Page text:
Trusting God can mean ignoring God’s followers

Andrew Warner

Last month the Wisconsin Gazette reported on two incidents of abuse and violence by Christians against LGBT people.

In Pennsylvania, a man claimed the Old Testament inspired him to stone an elderly gay man to death. From Iowa came news that a pastor engaged in sex with teenage boys to “cure” them of homosexuality.

The cases of these men are extreme, but they point to a dilemma many LGBT people face in practicing faith: too often religion becomes a bludgeon used against us, a justification for oppression.

Doubt in my faith comes not from the problem of reconciling evolution with creation nor from the mystery of the resurrection. Other Christians make me doubt. They challenge my faith to think that LGBT rights would progress if fewer people went to church, synagogue or mosque.

Can we trust God when so many of God’s followers use God’s name to abuse others?

I wonder about that question heading into holy days for Jews and Christians. Jews observe Passover, an eight-day festival celebrating God’s liberation of the Israelites from slavery in Egypt. At the same time, Christians remember the last days of Jesus, his death and miraculous resurrection. I turn to these sacred stories whenever God’s followers cause me to doubt.

The Passover story began when God heard “the cries of my people.” God became aware of the degradation and oppression the Israelites faced every day in Egypt. A struggle for freedom ensued, which came to a head on the first night of Passover. God punished the Egyptians, allowing the slaves to escape to freedom.

On Passover, Jews imagine that they are in that first generation escaping slavery. This leads to hope: as God once liberated, God will liberate again. God heard our cries, God will hear us again. God hears when someone suffers, when a teen is attacked with pipes and bats, when a transgender person is bullied and threatened.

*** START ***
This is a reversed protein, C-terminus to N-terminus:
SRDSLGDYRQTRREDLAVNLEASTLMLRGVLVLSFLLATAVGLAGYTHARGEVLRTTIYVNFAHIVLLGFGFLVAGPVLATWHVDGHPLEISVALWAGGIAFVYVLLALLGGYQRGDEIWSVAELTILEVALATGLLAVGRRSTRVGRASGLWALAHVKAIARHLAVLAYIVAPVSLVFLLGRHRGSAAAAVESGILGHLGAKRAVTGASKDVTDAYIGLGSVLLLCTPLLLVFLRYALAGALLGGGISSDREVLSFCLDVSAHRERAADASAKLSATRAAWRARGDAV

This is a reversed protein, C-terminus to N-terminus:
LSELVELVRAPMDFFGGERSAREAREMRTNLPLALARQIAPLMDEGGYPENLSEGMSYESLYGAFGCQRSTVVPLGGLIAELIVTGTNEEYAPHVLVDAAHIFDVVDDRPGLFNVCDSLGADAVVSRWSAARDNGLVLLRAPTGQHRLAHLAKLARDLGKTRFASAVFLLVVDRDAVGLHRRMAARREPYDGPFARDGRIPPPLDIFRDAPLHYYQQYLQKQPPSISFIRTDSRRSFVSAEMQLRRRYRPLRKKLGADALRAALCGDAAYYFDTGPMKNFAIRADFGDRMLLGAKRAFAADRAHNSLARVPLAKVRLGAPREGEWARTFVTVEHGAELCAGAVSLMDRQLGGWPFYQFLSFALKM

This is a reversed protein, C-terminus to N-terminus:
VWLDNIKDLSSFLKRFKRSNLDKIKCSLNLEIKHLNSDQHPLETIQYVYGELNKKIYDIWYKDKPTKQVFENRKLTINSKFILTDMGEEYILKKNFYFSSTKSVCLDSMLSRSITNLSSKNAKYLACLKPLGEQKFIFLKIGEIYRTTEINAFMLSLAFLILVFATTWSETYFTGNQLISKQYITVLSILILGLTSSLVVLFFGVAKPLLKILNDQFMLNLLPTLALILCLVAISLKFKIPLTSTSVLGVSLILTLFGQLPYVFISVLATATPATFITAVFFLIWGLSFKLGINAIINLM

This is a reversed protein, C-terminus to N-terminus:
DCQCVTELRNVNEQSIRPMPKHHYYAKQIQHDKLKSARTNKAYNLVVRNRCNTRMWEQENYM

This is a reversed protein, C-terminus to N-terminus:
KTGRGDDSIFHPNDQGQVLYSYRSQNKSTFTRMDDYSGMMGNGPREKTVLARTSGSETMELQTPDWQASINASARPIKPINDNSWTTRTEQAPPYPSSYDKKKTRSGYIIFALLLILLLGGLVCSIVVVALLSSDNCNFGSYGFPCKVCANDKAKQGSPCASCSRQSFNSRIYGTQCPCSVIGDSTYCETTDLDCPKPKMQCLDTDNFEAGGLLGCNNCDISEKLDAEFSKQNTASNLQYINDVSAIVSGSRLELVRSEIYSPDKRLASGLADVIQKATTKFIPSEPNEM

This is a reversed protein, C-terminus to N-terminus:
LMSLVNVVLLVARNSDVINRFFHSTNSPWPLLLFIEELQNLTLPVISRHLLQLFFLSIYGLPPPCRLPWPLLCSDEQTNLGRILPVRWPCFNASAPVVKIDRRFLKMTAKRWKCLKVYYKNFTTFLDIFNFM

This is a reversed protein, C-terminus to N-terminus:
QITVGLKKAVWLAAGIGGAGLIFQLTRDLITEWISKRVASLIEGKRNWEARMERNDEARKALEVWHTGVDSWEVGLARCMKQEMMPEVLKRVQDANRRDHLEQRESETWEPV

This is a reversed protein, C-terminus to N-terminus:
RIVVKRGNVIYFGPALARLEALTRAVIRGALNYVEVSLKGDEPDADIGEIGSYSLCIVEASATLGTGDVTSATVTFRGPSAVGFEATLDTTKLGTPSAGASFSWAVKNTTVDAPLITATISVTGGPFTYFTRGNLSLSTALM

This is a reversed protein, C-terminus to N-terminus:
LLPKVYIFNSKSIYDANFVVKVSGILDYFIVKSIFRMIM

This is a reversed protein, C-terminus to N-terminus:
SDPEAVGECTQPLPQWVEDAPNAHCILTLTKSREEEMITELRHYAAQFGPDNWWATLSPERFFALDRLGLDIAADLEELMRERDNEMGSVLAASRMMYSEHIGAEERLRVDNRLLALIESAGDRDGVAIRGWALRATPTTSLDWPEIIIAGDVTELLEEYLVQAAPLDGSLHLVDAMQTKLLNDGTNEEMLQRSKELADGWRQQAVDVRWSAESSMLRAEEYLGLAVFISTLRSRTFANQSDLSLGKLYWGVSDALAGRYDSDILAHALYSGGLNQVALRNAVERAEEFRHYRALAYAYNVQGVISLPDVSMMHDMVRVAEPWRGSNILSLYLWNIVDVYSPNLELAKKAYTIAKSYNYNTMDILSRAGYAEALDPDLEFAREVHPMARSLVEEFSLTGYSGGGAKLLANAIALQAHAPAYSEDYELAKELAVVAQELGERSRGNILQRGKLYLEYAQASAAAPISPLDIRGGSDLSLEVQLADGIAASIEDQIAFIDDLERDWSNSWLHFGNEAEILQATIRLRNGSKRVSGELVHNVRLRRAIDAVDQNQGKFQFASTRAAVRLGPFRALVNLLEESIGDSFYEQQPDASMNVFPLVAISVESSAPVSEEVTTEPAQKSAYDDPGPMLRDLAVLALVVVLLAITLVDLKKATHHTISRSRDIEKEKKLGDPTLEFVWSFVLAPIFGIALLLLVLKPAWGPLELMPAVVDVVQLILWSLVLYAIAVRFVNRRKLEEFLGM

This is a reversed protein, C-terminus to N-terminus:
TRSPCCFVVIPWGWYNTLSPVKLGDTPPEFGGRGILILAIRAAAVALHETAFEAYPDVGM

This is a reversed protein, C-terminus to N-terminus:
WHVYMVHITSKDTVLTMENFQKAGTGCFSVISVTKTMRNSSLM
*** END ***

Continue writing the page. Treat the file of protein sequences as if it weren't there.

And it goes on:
Just as Passover witnesses to God’s commitment to liberation, so does Holy Week. On the Friday of Holy Week, Christians remember the death of Jesus on the cross, a painful and public way that criminals were killed. Often this involves reading the last words of Jesus from the cross, words like, “My God, my God, why have you forsaken me?”

These are powerful words in themselves, but even more so because Jesus quoted from a Psalm, an ancient Israelite prayer written from the perspective of one unfairly persecuted. Jesus connected his own suffering with countless victims who went before him and all who came after. For those who see Jesus as the manifestation of God, Jesus’ cry becomes God giving voice to voiceless people in every age.

I hear in the cry of Jesus on the cross the pain of men like Murray Seidman, the elderly gay man stoned to death in Pennsylvania.

The sacred stories Jews and Christians celebrate this week remind me why God is trustworthy. God hears our cries. God gives voice to our pain.

God will liberate, even if that means saving us from some of God’s followers.